While I was working my way through college, I cleaned a doctor’s mansion that needed this floor cleaned with vinegar and that one cleaned with mopping solution and the other one wiped dry, and well, yes.
I hated cleaning (and still do), but I did it for the money, considering it a comfort issue rather than a class distinction. Then one day, I overheard the doctor telling her friend that she didn’t really need a cleaning lady but, “They need work.”
I’ve carried that with me for years as a reminder of the lines that people draw between “us” and “them.” The lines that I draw.
“I think I finally saw a little bit of what you see every day,” I told a Latino co-worker later that weekend. I don’t remember what he said, but I remember he acted embarrassed that I, a white middle-class American, even wanted to discuss discrimination.
How can I really understand white privilege when I’m living it? When I stepped out of my white world and moved to North Africa, I began to have an inkling of the disparity between white and other colors. North Africans love foreigners… Well, they loved me and I was white. Now, in a Spanish province chock-full of immigrants, I’m not blind to how immigration officials relax when they see my blue passport.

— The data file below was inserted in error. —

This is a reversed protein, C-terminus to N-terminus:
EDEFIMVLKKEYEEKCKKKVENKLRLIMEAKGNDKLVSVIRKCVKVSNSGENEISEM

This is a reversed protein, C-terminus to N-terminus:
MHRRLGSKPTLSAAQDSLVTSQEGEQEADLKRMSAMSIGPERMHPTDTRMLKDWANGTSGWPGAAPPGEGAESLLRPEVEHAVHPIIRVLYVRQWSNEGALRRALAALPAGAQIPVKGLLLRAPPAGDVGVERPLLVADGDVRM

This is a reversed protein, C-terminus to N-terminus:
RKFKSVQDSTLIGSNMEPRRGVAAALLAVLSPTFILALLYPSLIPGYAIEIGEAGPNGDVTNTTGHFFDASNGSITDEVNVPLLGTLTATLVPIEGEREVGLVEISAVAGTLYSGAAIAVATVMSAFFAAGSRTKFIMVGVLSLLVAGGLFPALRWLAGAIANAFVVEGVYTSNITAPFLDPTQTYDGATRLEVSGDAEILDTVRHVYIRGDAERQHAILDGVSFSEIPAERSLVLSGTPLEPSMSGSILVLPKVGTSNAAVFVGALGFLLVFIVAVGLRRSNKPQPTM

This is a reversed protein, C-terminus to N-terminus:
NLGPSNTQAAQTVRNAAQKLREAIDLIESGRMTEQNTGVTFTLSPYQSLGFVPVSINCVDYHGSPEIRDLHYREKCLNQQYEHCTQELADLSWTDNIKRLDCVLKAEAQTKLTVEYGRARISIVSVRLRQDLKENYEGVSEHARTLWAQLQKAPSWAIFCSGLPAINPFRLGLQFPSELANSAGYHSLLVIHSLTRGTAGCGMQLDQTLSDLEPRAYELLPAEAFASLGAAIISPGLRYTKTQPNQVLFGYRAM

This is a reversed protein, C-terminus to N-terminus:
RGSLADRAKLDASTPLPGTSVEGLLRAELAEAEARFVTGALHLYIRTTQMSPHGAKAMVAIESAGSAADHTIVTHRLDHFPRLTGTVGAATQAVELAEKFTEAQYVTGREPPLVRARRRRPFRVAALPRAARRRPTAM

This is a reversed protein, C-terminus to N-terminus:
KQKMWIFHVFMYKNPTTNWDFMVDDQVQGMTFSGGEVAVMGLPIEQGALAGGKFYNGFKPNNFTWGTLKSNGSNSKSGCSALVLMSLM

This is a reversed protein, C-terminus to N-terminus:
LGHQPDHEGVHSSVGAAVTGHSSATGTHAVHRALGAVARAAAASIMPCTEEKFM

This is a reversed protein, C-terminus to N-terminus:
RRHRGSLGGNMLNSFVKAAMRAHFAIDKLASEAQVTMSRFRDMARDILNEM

“Are you looking for an apartment for you?” one realtor asked during my apartment hunt. “Because if it’s for an Arab, I have nothing.”
“It’s for me,” I assured him, startled by the blatant discrimination. What would it be like to taste rejection on account of my skin color or my nationality? I honestly had no idea.
The occasional Spaniard lumps me in with the North African crowd, and not in a good way. In those times, my blazing internal response runs along the lines of, “How dare they?! They don’t know me well enough to judge me!”
True. They don’t. But my subconscious assumption is, “If they only knew who I was, they would treat me better than this.” If they only knew I was white because white deserves special treatment.
How I hate that I subconsciously believe this! Yet, it’s not hard when it’s all I’ve ever known.
I’ve been watching other immigrants and I wonder. While I am busy taking offense at any implication of discrimination, I see most Arabs and sub-Saharans accepting it as a matter of course. They’re used to being used and unwanted.
I’m not. Has the special treatment of whites the world around made me more fragile, more threatened by opposition? I say this because I am weak, I am white, and I wonder.